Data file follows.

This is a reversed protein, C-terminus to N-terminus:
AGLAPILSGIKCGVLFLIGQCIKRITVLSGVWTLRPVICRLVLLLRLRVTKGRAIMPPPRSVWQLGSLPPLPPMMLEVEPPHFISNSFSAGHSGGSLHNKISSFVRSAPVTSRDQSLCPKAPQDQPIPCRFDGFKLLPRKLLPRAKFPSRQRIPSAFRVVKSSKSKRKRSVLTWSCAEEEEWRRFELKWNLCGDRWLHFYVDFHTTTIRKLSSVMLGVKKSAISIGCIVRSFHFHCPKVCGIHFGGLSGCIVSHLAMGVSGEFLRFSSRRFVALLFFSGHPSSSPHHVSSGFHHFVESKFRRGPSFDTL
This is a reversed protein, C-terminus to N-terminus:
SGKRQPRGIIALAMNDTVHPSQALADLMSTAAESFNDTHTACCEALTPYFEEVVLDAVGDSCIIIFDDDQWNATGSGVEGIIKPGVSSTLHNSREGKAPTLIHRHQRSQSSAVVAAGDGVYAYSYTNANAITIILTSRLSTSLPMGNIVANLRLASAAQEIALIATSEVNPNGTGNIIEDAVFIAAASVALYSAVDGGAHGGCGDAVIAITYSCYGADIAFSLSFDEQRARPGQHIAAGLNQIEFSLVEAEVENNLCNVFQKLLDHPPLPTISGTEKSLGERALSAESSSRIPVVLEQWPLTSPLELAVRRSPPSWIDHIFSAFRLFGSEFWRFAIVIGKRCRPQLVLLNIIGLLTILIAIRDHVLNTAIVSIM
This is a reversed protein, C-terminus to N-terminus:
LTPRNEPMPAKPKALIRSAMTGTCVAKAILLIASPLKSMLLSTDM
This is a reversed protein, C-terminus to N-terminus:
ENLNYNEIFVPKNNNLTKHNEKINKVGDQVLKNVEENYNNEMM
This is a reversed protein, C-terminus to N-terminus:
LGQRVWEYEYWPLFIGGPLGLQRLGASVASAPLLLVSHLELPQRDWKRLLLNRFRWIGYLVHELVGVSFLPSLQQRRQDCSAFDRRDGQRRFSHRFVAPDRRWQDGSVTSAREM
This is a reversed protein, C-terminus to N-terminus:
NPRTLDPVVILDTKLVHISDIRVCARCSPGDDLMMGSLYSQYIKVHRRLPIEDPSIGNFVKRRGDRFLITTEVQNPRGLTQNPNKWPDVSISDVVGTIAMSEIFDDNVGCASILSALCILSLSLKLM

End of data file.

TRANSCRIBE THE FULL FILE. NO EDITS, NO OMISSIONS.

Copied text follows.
This is a reversed protein, C-terminus to N-terminus:
AGLAPILSGIKCGVLFLIGQCIKRITVLSGVWTLRPVICRLVLLLRLRVTKGRAIMPPPRSVWQLGSLPPLPPMMLEVEPPHFISNSFSAGHSGGSLHNKISSFVRSAPVTSRDQSLCPKAPQDQPIPCRFDGFKLLPRKLLPRAKFPSRQRIPSAFRVVKSSKSKRKRSVLTWSCAEEEEWRRFELKWNLCGDRWLHFYVDFHTTTIRKLSSVMLGVKKSAISIGCIVRSFHFHCPKVCGIHFGGLSGCIVSHLAMGVSGEFLRFSSRRFVALLFFSGHPSSSPHHVSSGFHHFVESKFRRGPSFDTL
This is a reversed protein, C-terminus to N-terminus:
SGKRQPRGIIALAMNDTVHPSQALADLMSTAAESFNDTHTACCEALTPYFEEVVLDAVGDSCIIIFDDDQWNATGSGVEGIIKPGVSSTLHNSREGKAPTLIHRHQRSQSSAVVAAGDGVYAYSYTNANAITIILTSRLSTSLPMGNIVANLRLASAAQEIALIATSEVNPNGTGNIIEDAVFIAAASVALYSAVDGGAHGGCGDAVIAITYSCYGADIAFSLSFDEQRARPGQHIAAGLNQIEFSLVEAEVENNLCNVFQKLLDHPPLPTISGTEKSLGERALSAESSSRIPVVLEQWPLTSPLELAVRRSPPSWIDHIFSAFRLFGSEFWRFAIVIGKRCRPQLVLLNIIGLLTILIAIRDHVLNTAIVSIM
This is a reversed protein, C-terminus to N-terminus:
LTPRNEPMPAKPKALIRSAMTGTCVAKAILLIASPLKSMLLSTDM
This is a reversed protein, C-terminus to N-terminus:
ENLNYNEIFVPKNNNLTKHNEKINKVGDQVLKNVEENYNNEMM
This is a reversed protein, C-terminus to N-terminus:
LGQRVWEYEYWPLFIGGPLGLQRLGASVASAPLLLVSHLELPQRDWKRLLLNRFRWIGYLVHELVGVSFLPSLQQRRQDCSAFDRRDGQRRFSHRFVAPDRRWQDGSVTSAREM
This is a reversed protein, C-terminus to N-terminus:
NPRTLDPVVILDTKLVHISDIRVCARCSPGDDLMMGSLYSQYIKVHRRLPIEDPSIGNFVKRRGDRFLITTEVQNPRGLTQNPNKWPDVSISDVVGTIAMSEIFDDNVGCASILSALCILSLSLKLM